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Regulating unilateral supermarket misconduct as customer/acquirer of goods and services

Stephen Corones
(2015) 43 Australian Business Law Review 400



Supermarkets in Australia may have substantial market power as buyers in wholesale markets for grocery products. They may also have substantial bargaining power in negotiating contracts with their suppliers of grocery products. The Competition and Consumer Act 2010 (Cth) (CCA) regulates unilateral misconduct by supermarkets as customer/acquirers in three ways. First, s 46(1) of the CCA prohibits the “taking advantage” of buyer power for the purpose of damaging a competitor, preventing entry or deterring or preventing competitive conduct. Secondly, s 21 of the Australian Consumer Law prohibits unconscionable conduct in business-to-business transactions. Thirdly, Pt IVB of the CCA provides for the promulgation of mandatory and voluntary industry codes of conduct. Since 1 July 2015 the conduct of supermarkets as customer/acquirers has been regulated by the Food and Grocery Industry Code of Conduct. This article examines these three different approaches. It considers them against the background of the misconduct at issue in Australian Competition and Consumer Commission v Coles Supermarkets Australia Pty Ltd which the ACCC chose to litigate as an unconscionable conduct case, rather than a misuse of market power case. The article also considers the strengths and weaknesses of each of the three approaches. It questions the effectiveness of s 46 as a consumer protection measure and argues that the “taking advantage” element of s 46 should be removed and replaced with a “substantial lessening competition” (slc) test.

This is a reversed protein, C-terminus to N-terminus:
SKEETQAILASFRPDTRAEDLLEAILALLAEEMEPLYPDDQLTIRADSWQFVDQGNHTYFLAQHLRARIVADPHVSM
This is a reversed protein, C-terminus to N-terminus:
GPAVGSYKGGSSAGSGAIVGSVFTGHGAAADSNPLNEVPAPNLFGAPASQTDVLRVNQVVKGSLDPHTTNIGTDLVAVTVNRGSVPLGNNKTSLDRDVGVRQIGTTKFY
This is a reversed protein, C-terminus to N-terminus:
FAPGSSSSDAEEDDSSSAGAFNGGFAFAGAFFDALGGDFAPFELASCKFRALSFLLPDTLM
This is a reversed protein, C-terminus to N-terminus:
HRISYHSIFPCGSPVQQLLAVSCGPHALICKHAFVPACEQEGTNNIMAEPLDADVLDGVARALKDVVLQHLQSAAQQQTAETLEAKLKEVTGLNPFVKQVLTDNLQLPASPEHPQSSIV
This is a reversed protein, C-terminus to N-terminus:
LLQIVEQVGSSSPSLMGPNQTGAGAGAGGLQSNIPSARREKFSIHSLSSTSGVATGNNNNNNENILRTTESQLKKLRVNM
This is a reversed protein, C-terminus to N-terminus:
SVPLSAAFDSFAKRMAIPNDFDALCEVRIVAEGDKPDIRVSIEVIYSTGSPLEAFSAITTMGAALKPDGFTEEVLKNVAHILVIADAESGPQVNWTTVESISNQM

Not freely available online